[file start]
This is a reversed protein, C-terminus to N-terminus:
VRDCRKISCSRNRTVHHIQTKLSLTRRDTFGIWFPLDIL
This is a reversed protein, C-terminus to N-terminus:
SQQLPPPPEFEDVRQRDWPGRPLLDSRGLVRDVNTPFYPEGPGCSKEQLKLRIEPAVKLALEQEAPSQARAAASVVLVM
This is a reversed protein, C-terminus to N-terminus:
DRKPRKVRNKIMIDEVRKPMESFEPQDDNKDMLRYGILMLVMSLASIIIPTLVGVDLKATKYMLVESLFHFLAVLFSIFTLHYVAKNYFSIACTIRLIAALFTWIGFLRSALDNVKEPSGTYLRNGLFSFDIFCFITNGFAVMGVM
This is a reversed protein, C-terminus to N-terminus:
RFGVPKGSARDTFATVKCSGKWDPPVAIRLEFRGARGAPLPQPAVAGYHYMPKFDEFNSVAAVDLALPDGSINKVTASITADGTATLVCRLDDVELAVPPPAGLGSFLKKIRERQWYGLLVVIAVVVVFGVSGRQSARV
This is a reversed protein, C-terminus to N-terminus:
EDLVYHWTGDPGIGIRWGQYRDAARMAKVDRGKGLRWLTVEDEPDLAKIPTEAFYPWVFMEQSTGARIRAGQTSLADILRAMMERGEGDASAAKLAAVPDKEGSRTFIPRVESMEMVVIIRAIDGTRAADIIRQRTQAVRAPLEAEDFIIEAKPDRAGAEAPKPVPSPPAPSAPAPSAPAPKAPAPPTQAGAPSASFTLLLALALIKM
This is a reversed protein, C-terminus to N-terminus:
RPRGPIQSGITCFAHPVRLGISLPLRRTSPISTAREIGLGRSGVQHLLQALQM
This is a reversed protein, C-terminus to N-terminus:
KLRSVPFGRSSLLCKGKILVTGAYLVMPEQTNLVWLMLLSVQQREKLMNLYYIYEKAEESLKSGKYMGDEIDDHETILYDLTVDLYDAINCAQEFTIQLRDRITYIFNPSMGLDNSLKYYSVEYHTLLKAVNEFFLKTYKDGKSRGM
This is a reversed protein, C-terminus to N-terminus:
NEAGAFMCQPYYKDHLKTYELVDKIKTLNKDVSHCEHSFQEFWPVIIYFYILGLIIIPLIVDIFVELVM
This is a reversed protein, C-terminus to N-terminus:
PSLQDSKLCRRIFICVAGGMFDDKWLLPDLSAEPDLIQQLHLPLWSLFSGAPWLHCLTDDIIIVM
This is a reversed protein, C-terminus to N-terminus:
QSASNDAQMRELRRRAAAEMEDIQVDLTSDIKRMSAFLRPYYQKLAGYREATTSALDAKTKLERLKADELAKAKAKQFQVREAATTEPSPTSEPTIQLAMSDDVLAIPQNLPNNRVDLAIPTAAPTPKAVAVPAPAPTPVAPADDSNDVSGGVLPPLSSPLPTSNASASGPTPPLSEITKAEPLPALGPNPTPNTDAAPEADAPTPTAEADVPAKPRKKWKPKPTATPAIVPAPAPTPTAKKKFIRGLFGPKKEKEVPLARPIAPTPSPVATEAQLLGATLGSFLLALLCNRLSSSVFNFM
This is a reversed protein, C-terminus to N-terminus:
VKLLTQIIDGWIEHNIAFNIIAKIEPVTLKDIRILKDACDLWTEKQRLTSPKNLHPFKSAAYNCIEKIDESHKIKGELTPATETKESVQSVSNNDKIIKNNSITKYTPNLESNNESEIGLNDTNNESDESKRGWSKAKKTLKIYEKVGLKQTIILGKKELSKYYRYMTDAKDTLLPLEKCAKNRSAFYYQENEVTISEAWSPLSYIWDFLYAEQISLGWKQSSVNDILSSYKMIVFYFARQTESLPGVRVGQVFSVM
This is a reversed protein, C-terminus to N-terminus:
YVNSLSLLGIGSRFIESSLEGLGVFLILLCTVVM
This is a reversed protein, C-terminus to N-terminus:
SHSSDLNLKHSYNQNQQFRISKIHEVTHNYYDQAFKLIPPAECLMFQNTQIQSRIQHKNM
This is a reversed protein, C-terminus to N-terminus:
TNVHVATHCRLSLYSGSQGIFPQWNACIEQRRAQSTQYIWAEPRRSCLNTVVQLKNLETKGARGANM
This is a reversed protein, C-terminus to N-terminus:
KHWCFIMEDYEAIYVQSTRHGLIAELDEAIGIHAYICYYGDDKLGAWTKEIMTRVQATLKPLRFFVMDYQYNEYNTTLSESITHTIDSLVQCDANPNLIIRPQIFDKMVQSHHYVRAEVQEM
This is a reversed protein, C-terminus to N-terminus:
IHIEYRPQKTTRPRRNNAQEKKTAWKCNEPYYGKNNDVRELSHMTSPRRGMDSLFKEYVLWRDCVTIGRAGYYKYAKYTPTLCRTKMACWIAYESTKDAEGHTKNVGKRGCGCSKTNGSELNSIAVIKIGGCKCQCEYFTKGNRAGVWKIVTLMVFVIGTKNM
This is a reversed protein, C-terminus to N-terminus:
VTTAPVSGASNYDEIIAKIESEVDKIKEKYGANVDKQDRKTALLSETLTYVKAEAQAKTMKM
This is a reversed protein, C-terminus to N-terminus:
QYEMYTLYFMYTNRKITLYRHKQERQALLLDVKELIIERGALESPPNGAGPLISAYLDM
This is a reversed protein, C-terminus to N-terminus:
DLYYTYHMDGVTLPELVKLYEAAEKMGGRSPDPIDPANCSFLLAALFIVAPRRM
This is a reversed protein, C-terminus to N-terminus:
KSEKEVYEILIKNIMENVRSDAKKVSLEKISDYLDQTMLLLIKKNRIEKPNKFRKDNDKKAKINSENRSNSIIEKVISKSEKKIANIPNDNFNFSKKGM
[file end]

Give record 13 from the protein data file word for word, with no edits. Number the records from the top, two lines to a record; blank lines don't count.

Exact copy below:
This is a reversed protein, C-terminus to N-terminus:
SHSSDLNLKHSYNQNQQFRISKIHEVTHNYYDQAFKLIPPAECLMFQNTQIQSRIQHKNM